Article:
Storytime: Riviera Liquidation Sale

During the crisis, I decided to go back in time and tell stories about my Las Vegas adventures during my 10 years here. This is the first part of the series.

In February 2015, Riviera announced that its doors would close forever on May 4. The Las Vegas Convention and Visitors Authority purchased it to expand the Las Vegas Convention Center. It bragged at the time that it would have frontage on the Strip, something the group felt was important. However, that Strip frontage is currently for sale, which is an entirely different story.

I will write later about Riviera’s last days. For now, I will tell the story about our liquidation sale adventures. It is still my favorite memory of living in Las Vegas. 

Riviera Pinball Hall of Fame

My daughter and I would occasionally play at the Pinball Hall of Fame at Riviera. There were two games there not available at the main location by UNLV.

She was sad to hear Riviera was closing. We played a few times towards the end until the pinball machines were pulled a few days before the entire property shuttered. She went with me for many of my Riviera adventures during the liquidation sale.

Here is a before and after picture of my daughter’s favorite game spot at the Riviera Pinball Hall of Fame:

Scenes from a horror movie

Most of the property was open for touring during the sale with little in the way of security. This included sections previously walled off after the casino floor contracted and a restaurant closed a few years before.

I went through many offices, the old front desk, security’s holding room, kitchens, fitness rooms and back stages of shows. The cage was the only area that was signed as off-limits, though I did get kicked out of a storage area behind the old front desk that had an exterior door to the pool.

Security told me I would be banned if they caught me in back areas again. I ignored the demand and never got caught again. 

There was something creepy about walking around the Riviera during the liquidation sale. Carts with its last weekend of room service still sat in hallways, items seemingly broken by buyers littered hallways, and offices and security areas were a mess due to people rifling through documents. It was surreal to see scenes from the movie Casino deserted or picked apart.

The Mediterranean Tower had a fitness center at the top of the south end. There seemed to have been a putting green on a balcony up there. It overlooked the pool that was never used due to its leaking into the casino.  

‘Casino’ movie set discovered on top floor of Monaco Tower

Two scenes from Casino that come to mind are where Sam and Nicky meet in a Riviera suite and the ballroom where Sam marries Ginger. These are pictured below.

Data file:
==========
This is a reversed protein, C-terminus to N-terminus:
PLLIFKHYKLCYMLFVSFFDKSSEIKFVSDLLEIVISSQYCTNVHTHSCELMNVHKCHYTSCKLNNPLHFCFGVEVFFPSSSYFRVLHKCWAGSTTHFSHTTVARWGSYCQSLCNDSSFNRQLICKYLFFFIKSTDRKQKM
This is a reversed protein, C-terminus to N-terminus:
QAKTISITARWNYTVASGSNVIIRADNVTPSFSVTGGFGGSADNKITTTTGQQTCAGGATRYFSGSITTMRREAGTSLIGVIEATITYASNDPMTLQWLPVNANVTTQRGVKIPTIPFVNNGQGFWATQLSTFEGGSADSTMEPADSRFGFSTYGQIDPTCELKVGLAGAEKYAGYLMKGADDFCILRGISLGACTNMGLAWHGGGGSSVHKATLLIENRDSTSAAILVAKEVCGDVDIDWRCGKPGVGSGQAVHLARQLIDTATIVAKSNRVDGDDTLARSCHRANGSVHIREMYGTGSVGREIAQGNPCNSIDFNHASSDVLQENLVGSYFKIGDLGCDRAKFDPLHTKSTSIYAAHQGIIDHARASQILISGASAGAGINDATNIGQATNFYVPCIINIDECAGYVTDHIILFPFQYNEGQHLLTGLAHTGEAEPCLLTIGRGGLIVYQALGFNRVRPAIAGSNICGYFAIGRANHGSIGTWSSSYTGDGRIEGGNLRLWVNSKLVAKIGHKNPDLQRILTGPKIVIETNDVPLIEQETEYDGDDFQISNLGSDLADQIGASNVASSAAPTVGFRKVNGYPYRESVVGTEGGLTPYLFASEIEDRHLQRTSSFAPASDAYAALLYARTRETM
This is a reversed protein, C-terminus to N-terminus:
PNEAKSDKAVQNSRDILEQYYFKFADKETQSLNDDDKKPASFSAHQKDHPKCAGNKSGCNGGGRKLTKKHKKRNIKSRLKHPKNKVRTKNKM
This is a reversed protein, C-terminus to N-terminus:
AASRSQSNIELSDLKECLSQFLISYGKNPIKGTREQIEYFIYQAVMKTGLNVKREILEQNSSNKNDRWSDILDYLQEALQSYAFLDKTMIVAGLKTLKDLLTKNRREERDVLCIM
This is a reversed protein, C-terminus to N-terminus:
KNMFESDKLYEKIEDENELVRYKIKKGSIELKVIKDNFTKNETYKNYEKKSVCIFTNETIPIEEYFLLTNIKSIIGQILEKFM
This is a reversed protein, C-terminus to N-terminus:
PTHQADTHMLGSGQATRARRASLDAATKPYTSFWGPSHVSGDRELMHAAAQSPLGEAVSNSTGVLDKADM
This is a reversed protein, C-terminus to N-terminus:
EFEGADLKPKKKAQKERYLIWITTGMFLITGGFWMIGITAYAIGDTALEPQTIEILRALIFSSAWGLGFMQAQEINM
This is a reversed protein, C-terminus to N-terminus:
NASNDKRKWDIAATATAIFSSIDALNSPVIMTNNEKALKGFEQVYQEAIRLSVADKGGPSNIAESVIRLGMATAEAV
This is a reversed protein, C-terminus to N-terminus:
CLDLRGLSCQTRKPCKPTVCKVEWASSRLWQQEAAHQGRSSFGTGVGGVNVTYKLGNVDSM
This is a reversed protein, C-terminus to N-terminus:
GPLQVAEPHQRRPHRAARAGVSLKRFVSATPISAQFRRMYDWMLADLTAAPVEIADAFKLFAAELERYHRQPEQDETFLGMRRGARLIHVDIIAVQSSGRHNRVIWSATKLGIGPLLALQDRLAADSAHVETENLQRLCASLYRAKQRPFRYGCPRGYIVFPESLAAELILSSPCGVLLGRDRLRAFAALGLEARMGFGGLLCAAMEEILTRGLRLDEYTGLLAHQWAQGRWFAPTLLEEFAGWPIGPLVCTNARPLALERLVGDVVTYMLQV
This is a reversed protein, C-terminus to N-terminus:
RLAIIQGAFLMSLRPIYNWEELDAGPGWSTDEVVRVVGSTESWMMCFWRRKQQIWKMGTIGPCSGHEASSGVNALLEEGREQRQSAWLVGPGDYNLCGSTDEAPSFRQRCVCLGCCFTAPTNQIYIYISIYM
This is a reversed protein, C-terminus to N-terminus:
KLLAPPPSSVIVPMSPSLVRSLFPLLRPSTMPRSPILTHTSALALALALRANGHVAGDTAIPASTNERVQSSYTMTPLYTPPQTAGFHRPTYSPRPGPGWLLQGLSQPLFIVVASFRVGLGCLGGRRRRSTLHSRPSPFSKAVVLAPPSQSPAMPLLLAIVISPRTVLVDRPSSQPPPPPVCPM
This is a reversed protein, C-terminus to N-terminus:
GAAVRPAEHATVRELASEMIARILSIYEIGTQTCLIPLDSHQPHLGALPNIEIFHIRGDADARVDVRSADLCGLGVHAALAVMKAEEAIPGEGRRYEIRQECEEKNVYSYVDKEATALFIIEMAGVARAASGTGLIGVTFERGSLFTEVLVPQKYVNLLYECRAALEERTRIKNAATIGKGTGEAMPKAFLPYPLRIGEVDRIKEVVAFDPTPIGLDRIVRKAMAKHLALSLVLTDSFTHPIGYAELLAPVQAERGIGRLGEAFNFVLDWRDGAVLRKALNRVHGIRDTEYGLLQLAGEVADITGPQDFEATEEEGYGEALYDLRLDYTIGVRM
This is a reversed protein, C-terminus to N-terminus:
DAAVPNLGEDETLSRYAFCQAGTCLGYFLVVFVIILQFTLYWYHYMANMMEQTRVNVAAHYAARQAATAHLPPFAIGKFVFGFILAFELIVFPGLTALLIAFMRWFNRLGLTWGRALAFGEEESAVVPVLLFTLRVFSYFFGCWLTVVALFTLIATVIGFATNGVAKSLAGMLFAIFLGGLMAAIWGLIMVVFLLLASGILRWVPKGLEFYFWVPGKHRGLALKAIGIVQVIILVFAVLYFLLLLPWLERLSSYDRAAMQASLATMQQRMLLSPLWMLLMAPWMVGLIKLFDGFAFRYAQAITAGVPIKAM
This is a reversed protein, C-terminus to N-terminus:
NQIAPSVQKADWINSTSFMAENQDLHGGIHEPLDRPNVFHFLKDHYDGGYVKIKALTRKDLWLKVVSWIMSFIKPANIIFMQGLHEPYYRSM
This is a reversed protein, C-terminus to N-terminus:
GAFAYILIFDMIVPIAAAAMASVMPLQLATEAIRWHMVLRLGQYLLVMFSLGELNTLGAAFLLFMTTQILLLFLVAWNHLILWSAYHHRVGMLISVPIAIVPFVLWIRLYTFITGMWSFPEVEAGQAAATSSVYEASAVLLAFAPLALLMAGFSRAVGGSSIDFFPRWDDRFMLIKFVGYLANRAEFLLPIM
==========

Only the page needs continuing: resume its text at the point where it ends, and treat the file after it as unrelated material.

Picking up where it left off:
The suite was two stories. It had a wet bar and gathering space on the first floor with a bedroom upstairs. The view was a corner one with the Strip one direction and the other of the Las Vegas Hilton and convention center.  There were several other suites on the same floor with a similar two-story floor plan with some minor differences and typically older furnishings.

Table games were for sale

There were many table games for sale at Riviera. The slots were not sold to the public. These were purchased by Derek Stevens. Many of the games were placed in his two downtown Las Vegas casinos.

Other points of interest

The Mediterranean Tower was home to several offices and some older suites. Most of the furnishings were junk but this suite stood out as interesting. I believe it was room 901. The bed was marked as not for sale. 

Hallways were apocalyptic. These was a common sight.

There was also the Monte Carlo Tower. Some of these rooms were in decent shape. One is in the first picture. We bought a dresser and two end tables from one. The other pictures are from the Monaco Tower rooms, which were mostly destroyed before we got to them.

 

We wandered backstage in the Starlite Showroom and the comedy club. These areas were torn apart. The Starlite Showroom dressing room had a going away message taped to the wall. 

 

What we bought

We spent about $1,000 at the Riviera liquidation sale. My favorite purchases were the box office signs from two shows and the Pinball Hall of fame. The show signs were at the box office window on the casino floor. The Pinball Hall of Fame sign was at the bottom of the escalators at the small parking area under the casino.  

We also bought a few other cardboard signs and three pieces of furniture from a suite that looked like it had never been used except for what seemed like a few scratches from luggage wheels. 

The LA Comedy Club at The Strat is the the successor of the Riviera Comedy Club. It has many of the former Riviera furnishings and fixtures, as well as some former club employees and comedians. The Riviera Comedy Club sign we bought is on loan to our friends there. You can see it on the wall. It is on the other side of the storage room doors from the VIP booths. It is usually lit before shows. 

 

 

 

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